India and Israel: strange bedfellows

By Ali Khan Mahmudabad

For the time being no one knows who carried out the attack on an Israeli embassy car in New Delhi. However, what is clear is that the perpetrators have consciously or unconsciously created a situation that could perhaps strengthen Indian-Israeli ties at the cost of India’s ties with other countries. Given the fact that many of the founding fathers of India, including Gandhi and Nehru, were opposed to the Zionist movement and settlement of alien Jews on Palestinian land, it is interesting to see why India is now developing closer relations with Israel.

There are many strategic and defence reasons for this relationship but perhaps the answer also lies in the way in which certain groups from both countries have constructed and advocate a form of religious nationalism.

Recently the Prime Minister of Israel Benjamin Netanyahu welcomed Indian Foreign Minister S M Krishna by stating that “India and Israel are two ancient peoples seizing the future: in technology, in innovation, in enterprise, and I think we can seize it even better by our cooperation.”  On previous occasions Israeli ambassadors to India have talked about the “awe and admiration in Israel for Indian history, culture and mentality.” Although there is no one Indian culture, mentality or history, this talk of ancient people and “Indian culture” resonates with an important and politically powerful group of people in India.

The RSS has a pan-Indian presence and also functions globally through various proxies. It is also the ideological progenitor of the BJP, a Hindu nationalist party. The RSS’ promotion of Hindutva or a form of Hindu nationalism, must resonate with many right-wing Zionists who also view themselves as the rightful inheritors of an ancient motherland. Both groups share a nostalgia for a “lost civilization” and lament that “outsiders” forcibly dispossessed them from their homeland. The RSS has long argued that the Muslims of India can never be true Indians. V D Savarkar, one of the most influential ideologues of Hindutva, argued that although Muslims and Christians were born in India, they could never be true to its salt because it was not their holy land. Today many groups in Israel argue about the validity of citizens having to swear an oath to Israel as a Jewish state.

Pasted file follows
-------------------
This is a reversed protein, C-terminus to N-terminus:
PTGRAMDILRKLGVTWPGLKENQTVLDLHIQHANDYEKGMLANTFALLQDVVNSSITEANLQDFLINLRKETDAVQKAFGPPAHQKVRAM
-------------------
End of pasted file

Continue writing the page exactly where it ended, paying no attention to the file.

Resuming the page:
One of the main similarities between the groups that advocate Hindutva and those that espouse right-wing Zionism is that they sacralise the nation-state. The advocates of Hindu nationalism view the nation-state as a goddess, Bharat-Mata or mother India. Similarly many Zionists hold that it is incumbent upon Jews to create a sovereign commonwealth in the “Sacred Land” where the Halaka or sacred law is implemented. In effect both these groups imbue geography with divine sanction. This form of religious nationalism means that anyone who criticises the politics of these groups is implicitly viewed as anti-national and therefore as anti-Semitic or anti-Hindu.

Interestingly, both Zionism and Hindutva were not conceived as religious ideologies but both co-opted religious symbols and ideas in order to mould them according to a world view that was primarily centred around the idea of a “nation”. It is not surprising, therefore, that many of the original proponents of Zionism and founders of Israel, such as Theodore Herzl, Chaim Weizmann and Max Nordau were atheists. Similarly VD Savarkar and KB Hedgewar were self-professed atheists as were many other founders of the RSS. Recently, the leader of the BJP and a close ally of the RSS, LK Advani gave an interview to the Indian Express saying that he was very much a ‘secular’ man.

It was at Advani’s behest that the Congress Prime Minister PV Narasimha Rao, a proponent of ‘soft Hindutva,’ set up the formal relationship between Israel and India. Advani visited America in the early 1990s and was asked by Jewish lobbies as to why India had not set up formal relations with Israel.

Like the Israelis, the Hindu right has also cultivated deep ties in Washington and has an active lobbying presence there. The RSS has many umbrella groups and one of them is the Vishwa Hindu Parishad (VHP) or the World Hindu Council. The VHP, along with the Friends of India Society International (FISI), actively lobby in Washington and regularly hold meetings with the American-Israeli Peace Affairs Committee  (AIPAC) and other similar outfits. It is somewhat ironic that today these two groups have such a close relationship when one of the founders of the RSS, MS Golwalkar openly supported the abhorrent treatment of Jews in Nazi Germany and praised Hitler for “purging the country of Semitic races…”

Congressman Gary Ackerman from New York perhaps articulated the reason for India and Israel’s increasing proximity most bluntly. At a conference organised by Indian and Israeli lobbyists in 2006, he said that while Israel’s problem is that it is surrounded by 120 million Muslims, India’s problem is that it has 120 million Muslims.

Right-wing Zionism and Hindutva are not representatives of Judaism or Hinduism but in today’s world where terrorism and security have become the dominant drivers of international and domestic policies, it is important to be aware and indeed condemn those who cynically manipulate religion for political expediency.    

This article appeared in The Milli Gazette print issue of 1-15 March 2012 on page no. 2

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